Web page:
First, construct B = Qᵀ A. Now, as B is relatively small (recall Q has only a small number of columns), we can efficiently compute the SVD of B by standard methods, and thus B = S Σ Vᵀ for S, V orthogonal and Σ diagonal. Then as A ≈ Q Qᵀ A = Q (S Σ Vᵀ), we see that taking U = Q S, we have computed a low rank approximation A ≈ U Σ Vᵀ.

The trick in this algorithm comes from computing the approximate matrix Q efficiently. Intuitively, to estimate the range of a matrix A, we can just take a collection random vectors Ω₁, Ω₂, … and examine the subspace formed by the action of A on each of these random vectors. If we form an n × l Gaussian random matrix Ω, compute Y = A Ω, and take the QR decomposition of Y, Q R = Y, then Q is an m × l matrix whose columns are an orthonormal basis for the range of Y.

The paper proves strong bounds on the quality of our approximation by appealing to concentration of measure results for random matrices – see Terry Tao’s lecture notes on the topic for some useful background.

A few issues arise in theory and in practice when performing these algorithms with finite-precision arithmetic.

One method to improve the approximation is to perform a few power iterations on (A Aᵀ) to drive the spectrum of Y down. The key here is that if the singular values of A are Σ, the singular values of (A Aᵀ)ᵖ A are Σ^{2p+1}, so the spectrum (and our approximation error) decays exponentially with the number of iterations. In practice, one or two iterations is enough (whereas p=0 is generally not sufficient for noisy data).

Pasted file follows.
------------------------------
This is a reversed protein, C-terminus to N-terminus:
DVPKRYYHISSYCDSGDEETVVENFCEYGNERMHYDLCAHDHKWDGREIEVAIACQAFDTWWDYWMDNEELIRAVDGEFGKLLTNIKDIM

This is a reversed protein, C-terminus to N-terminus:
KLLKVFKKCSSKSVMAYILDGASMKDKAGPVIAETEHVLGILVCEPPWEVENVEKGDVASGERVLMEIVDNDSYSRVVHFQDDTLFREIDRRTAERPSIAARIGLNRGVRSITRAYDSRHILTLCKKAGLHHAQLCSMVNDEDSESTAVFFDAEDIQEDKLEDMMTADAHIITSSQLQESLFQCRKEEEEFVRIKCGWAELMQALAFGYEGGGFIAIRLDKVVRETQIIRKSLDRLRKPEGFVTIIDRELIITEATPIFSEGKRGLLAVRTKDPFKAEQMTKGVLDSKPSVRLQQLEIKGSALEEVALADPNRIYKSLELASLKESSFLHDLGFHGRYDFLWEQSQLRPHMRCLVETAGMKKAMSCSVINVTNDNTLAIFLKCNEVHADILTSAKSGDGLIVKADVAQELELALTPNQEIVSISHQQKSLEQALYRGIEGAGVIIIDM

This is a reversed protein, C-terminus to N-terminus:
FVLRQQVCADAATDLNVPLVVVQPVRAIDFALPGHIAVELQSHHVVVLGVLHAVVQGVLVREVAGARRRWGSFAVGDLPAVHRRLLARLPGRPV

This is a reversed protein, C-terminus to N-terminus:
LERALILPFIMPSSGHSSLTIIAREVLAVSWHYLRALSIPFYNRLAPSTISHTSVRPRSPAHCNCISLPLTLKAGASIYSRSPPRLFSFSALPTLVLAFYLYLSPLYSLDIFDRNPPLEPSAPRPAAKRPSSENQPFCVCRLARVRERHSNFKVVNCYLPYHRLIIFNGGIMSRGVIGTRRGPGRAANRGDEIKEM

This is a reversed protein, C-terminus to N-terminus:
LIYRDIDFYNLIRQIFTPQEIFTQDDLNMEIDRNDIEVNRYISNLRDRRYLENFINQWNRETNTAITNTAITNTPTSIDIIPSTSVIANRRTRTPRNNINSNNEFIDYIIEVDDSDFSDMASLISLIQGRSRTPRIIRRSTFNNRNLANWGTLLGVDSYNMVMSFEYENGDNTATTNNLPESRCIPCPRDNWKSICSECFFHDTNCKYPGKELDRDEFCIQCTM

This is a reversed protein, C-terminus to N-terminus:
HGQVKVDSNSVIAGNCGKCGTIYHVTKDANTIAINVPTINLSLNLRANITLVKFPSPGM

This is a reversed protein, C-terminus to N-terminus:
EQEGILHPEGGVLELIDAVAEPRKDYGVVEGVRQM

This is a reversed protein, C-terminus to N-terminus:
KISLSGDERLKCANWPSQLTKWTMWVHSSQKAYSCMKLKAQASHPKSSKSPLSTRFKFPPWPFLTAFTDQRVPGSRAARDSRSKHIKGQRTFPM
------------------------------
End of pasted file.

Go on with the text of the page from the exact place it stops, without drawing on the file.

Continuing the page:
To maintain numerical precision throughout these operations, we take intermediate QR and LU decompositions during the power iterations.

We are releasing implementations of these algorithms in the public domain, based on the linear algebra primitives provided by NumPy and SciPy. The implementation is compatible with the framework provided by scikit-learn.

The implementation uses the system’s BLAS for the underlying linear algebra. Using Intel’s Math Kernel Library (MKL) for some key primitives (notably, computing the product of a sparse CSR matrix with a dense matrix) provided a substantial speedup on some problem instances.

We consider a few cases. We consider

- Large dense matrices, up to 100,000 × 200,000 in size,
- Large sparse matrices, up to 10⁷ × 10⁷ in size with O(10⁹) non-zero elements,
- A comparison to Apache Spark’sdistributed SVD implementation.

Throughout, we compute a rank 10 approximation, and we run two iterations of the power method. For the dense case, we compare against `numpy.linalg.svd`

, and the sparse case, we compare against `scipy.sparse.linalg.svds`

.

10⁶ × 10⁵ matrix with 10⁷ non-zeros, 1 second vs 100 seconds with ARPACK,

10⁶ × 10⁵ matrix with 10⁸ non-zeros, 5 seconds vs 63 minutes with ARPACK,

10⁵ × 10⁵ dense matrix in 120 seconds,

9.4 * 10⁷ × 4 * 10³ matrix with 1.6 * 10⁹ non-zeros, 60 seconds on single machine server vs 50 seconds on a 68 machine cluster with Spark.

We will soon release the implementations for these algorithms described. We are additionally exploring distributed variants of these algorithms, which should allow efficient factorizations of truly huge matrices – for example, the adjacency matrix of Facebook users to Facebook pages induced by likes, with size O(10⁹) × O(10⁸).